Q: Shihan, in your instruction you also mentioned you do a philosophy class, how do you see your students developing through these philosophy classes?
A: Thursday night is when I have my advanced kata training and a philosophy class after. I also have kids on Thursday night, which is my biggest attendance. In fact, many of my students that cannot train on my regular Thursday class for the advanced students make a point of coming to attend the philosophy classes. They say they look forward to those classes. I don’t know of any other dojo’s that give philosophy classes on a regular basis, and it does fill in a lot of empty spaces and questions that they have about Karate training, because the physical part of Karate training will last you only a few years compared to the spiritual side that will last you a lifetime.
Q: Have your students ever mentioned to you about how the spirit of Karate has affected their lives outside of the dojo?
A: Yes, all the time. The parents tell me that they have seen changes in their children at home and at school, and sometimes the parents come and see me to help with discipline problems with their kids and I do talk to them. I give a lecture to the kids during a class and I zero in on the students that need those lectures, so the parents are very happy about that.
Q: Shihan, what do you feel you are contributing to Shotokan Karate?
A: There are many good Shotokan instructors teaching at the technical level and there are good books and videos out now, but I still feel that I stress the dojo kun and the spiritual value more than most dojo’s. I have not seen the other dojo’s, but I feel that
according to the feedback I get from my other students who have come from different dojo’s, we put more stress on spirituality and character developing. Therefore, I feel I am contributing to, or more so continuing the works of Gichin Funakoshi.
Q: Do you feel at present that Shotokan is as popular as it was in the 1970’s, or is there a shift in terms of popularity away from Shotokan Karate?
A: I think Shotokan is more popular now, especially in Europe, because of all the years of developing. It is just that the other styles have greater numbers. Shotokan numbers are increasing, but the other styles have come in and taken their share of the market.
Q: In terms of your vision for your organization, what do you see for the future?
A: I moved from Hawaii 11 years ago just to teach at my dojo here in the United States, but for the past 5 years I have been travelling to Europe and I have been lucky enough to see a great increase in the membership of FSKA. Every year I seemed to be getting more inquiries and applications to join FSKA. I can only see it growing larger every year.
Q: What do you think has contributed to this growth in the organization?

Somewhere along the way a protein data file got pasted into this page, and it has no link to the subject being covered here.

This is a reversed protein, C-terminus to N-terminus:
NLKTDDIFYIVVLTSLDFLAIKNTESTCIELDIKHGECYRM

A: I think it is partly because of my philosophy teachings but mostly, I would say because of technique. Many of the members or sensei’s that have transferred over to my organization have said that they seem to have a lot of basic training before and they were ready for more advanced type training. I have not seen or been to other seminars by other organizations but I just go by what my students tell me, which is that they seem to like my advanced type training.
Q: To deviate slightly, what are your opinions on the introduction of other martial arts within Shotokan, that other masters have brought in, for example Tai Chi, etc?
A: I think it is a good thing because most pure traditional stylists especially Shotokan, feel that Shotokan is all you need, but if you go back a little bit, Gichin Funakoshi trained in different styles in Okinawa to come up with Shotokan, mainly two different styles of Okinawa Karate. I myself have a Kempo background and a Judo background. I feel that has made my Shotokan Karate much better, because when I used to compete against other Shotokan stylists (very good stylists), it was my Judo and Kempo that gave me an advantage, so I think other styles like Tai Chi, would be an advantage to know.
Q: Shihan, you mentioned that you travel a great deal. What is it like meeting different cultures?
A: Whenever I travel to a country, I try to find out what kind of people they are, and I find it easy to come to terms with the different culture or etiquette. I am a Japanese or Asian, but really Okinawan, born and raised in Hawaii, an American citizen who moved to California, and now I am a Californian, so I am flexible, I can adjust to whatever culture I go to.
Q: Your student from Ireland, David O’Riordan has gone to Florida to teach at one of your affiliated dojo’s. Do you consider this good to gain experience at an international teaching level?
A: Definitely, I myself when I used to train, I went to Japan to train and compete, and I still remember those years for gaining experience. It is the same as tournament, if you fight in the same tournament in the same region year after year, it is not as good as if you go out of the area and compete with other contestants from different countries. Therefore, for anybody that can get experience travelling out of the area, I think it is a very good advantage.